One recent publication states that 30% of all their babies under 30 weeks gestation had Acute Kidney Injury (AKI from now on). Another from a couple of years ago reports 40% of all their babies under 1500g had AKI.
Both of these publications based their definition of AKI on an increase in serum creatinine concentrations, an increase of over 0.3 mg/dl (that is about 26 micromol/L in modern units). Both of them included very preterm babies in the first couple of days of life. Both of them ignored the usual increase in creatinine that occurs during the first 2 to 3 days of the very immature infant.
The increase in serum creatinine has been described for several years, (Miall LS, et al. Plasma creatinine rises dramatically in the first 48 hours of life in preterm infants. Pediatrics. 1999;104(6):e76.) the mechanisms have been investigated (they include creatinine re-absorption from the tubules) and the usual profile of creatinine clearly described. This is what normal creatinine values in very preterm babies look like, according to (Thayyil S, et al. A gestation- and postnatal age-based reference chart for assessing renal function in extremely premature infants. J Perinatol. 2008;28(3):226-9).
As you can see, on average plasma creatinine increases by about 40 micromol/L in the first 48 hours of life, which means, according to the definitions used in several recent articles, on average all very preterm babies have AKI!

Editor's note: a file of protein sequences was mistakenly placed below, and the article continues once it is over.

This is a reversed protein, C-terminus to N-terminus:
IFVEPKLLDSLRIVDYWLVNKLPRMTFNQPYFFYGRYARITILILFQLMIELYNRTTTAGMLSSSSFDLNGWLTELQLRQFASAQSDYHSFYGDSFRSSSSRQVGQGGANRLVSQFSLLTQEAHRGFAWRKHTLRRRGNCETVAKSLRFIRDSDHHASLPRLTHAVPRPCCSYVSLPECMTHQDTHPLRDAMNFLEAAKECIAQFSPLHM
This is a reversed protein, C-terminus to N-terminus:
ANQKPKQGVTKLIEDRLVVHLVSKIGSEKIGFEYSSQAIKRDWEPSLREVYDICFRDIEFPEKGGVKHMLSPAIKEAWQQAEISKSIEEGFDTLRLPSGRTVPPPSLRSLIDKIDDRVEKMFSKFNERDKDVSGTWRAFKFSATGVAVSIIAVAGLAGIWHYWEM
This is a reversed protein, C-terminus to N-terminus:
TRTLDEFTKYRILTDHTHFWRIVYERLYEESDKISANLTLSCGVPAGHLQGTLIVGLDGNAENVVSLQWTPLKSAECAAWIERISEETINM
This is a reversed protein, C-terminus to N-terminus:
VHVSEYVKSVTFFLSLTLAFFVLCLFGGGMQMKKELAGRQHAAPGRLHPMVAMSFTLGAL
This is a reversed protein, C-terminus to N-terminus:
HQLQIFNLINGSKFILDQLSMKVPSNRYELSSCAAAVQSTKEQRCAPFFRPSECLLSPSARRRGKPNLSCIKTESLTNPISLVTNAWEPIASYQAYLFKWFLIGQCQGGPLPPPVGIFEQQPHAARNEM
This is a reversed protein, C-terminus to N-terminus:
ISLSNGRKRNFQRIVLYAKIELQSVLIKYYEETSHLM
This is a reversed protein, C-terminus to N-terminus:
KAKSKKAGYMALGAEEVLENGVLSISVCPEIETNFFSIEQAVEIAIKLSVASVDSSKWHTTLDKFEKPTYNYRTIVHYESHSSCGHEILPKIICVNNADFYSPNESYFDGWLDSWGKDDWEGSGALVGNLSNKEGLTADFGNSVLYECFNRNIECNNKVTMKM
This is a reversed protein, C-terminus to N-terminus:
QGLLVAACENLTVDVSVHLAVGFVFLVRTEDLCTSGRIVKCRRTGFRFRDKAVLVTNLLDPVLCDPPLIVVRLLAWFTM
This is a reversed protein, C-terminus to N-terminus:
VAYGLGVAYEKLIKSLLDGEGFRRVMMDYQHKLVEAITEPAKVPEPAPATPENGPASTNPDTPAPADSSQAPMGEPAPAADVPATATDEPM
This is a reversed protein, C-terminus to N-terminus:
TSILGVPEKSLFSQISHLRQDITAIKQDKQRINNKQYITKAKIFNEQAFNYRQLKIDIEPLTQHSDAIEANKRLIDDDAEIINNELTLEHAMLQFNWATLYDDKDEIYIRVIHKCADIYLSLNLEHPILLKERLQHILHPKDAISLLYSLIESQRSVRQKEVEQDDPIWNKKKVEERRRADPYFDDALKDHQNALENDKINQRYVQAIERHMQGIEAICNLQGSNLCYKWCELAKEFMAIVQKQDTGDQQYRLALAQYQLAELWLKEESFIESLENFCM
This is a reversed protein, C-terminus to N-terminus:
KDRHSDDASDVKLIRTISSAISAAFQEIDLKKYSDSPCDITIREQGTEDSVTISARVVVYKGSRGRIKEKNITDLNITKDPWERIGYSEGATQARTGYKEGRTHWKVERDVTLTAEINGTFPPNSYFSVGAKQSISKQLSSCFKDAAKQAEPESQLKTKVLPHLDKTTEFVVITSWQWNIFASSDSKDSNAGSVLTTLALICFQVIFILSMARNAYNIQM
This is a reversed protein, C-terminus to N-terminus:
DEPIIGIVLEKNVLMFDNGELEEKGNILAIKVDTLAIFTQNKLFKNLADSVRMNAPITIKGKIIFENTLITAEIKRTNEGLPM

The day to day changes were plotted like this (in the same publication).
So you can’t use a definition based on creatinine alone to diagnose AKI in very immature infants. According to one recent publication, 100% of babies at 22 and 23 weeks gestation had AKI, and 80% of 24 week infants. Most of those babies have good urine output, follow the usual postnatal weight loss trajectory, do not become hyperkalemic, in short they have no sign of renal dysfunction.
By day 2 to 3 tubular creatinine reabsorption is ending, and the creatinine starts to fall, after that you might be able to diagnose AKI from changes in the creatinine concentration alone, but it would be great to have some definition of AKI in the preterm that actually reflected renal injury and which was correlated with later renal problems, without that, it is hard to know what to do about a creatinine increase. Certainly creatinine increases in the first 2 days of life are almost universal under 28 weeks and do not mean Kidney Injury. Some years ago it was suggested that an increase in creatinine over 0.5 mg/dl, or 44 micromol/L could be used in the first 3 days, these graphs show that would be a more appropriate threshold, at least from a statistical point of view, if such a threshold is a good discriminator between those babies with and without true AKI needs to be investigated.